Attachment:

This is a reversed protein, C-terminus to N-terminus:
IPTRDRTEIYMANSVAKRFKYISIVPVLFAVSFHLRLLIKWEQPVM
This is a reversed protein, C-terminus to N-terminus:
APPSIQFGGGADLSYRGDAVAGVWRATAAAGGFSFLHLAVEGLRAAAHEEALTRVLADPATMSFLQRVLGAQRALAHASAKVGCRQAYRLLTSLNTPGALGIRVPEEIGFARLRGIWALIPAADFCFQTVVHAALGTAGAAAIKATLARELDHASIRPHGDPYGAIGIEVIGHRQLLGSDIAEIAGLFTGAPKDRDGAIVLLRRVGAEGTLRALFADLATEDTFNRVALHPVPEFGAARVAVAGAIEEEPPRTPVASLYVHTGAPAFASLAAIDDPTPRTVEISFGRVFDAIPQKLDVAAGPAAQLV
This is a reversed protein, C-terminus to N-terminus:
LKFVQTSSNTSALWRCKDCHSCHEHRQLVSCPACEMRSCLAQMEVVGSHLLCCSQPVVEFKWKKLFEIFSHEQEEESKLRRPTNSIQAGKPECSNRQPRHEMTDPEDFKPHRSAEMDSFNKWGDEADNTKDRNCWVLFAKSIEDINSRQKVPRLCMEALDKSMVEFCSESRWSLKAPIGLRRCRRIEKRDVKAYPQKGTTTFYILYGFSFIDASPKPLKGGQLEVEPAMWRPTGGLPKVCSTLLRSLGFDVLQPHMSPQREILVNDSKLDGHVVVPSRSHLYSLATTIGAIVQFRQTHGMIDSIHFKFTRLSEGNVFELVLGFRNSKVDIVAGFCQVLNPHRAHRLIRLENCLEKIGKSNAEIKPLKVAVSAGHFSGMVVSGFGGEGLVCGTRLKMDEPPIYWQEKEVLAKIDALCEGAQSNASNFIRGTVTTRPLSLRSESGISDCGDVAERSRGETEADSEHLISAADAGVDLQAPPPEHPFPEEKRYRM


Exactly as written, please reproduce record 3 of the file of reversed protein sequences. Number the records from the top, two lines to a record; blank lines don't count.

This is a reversed protein, C-terminus to N-terminus:
LKFVQTSSNTSALWRCKDCHSCHEHRQLVSCPACEMRSCLAQMEVVGSHLLCCSQPVVEFKWKKLFEIFSHEQEEESKLRRPTNSIQAGKPECSNRQPRHEMTDPEDFKPHRSAEMDSFNKWGDEADNTKDRNCWVLFAKSIEDINSRQKVPRLCMEALDKSMVEFCSESRWSLKAPIGLRRCRRIEKRDVKAYPQKGTTTFYILYGFSFIDASPKPLKGGQLEVEPAMWRPTGGLPKVCSTLLRSLGFDVLQPHMSPQREILVNDSKLDGHVVVPSRSHLYSLATTIGAIVQFRQTHGMIDSIHFKFTRLSEGNVFELVLGFRNSKVDIVAGFCQVLNPHRAHRLIRLENCLEKIGKSNAEIKPLKVAVSAGHFSGMVVSGFGGEGLVCGTRLKMDEPPIYWQEKEVLAKIDALCEGAQSNASNFIRGTVTTRPLSLRSESGISDCGDVAERSRGETEADSEHLISAADAGVDLQAPPPEHPFPEEKRYRM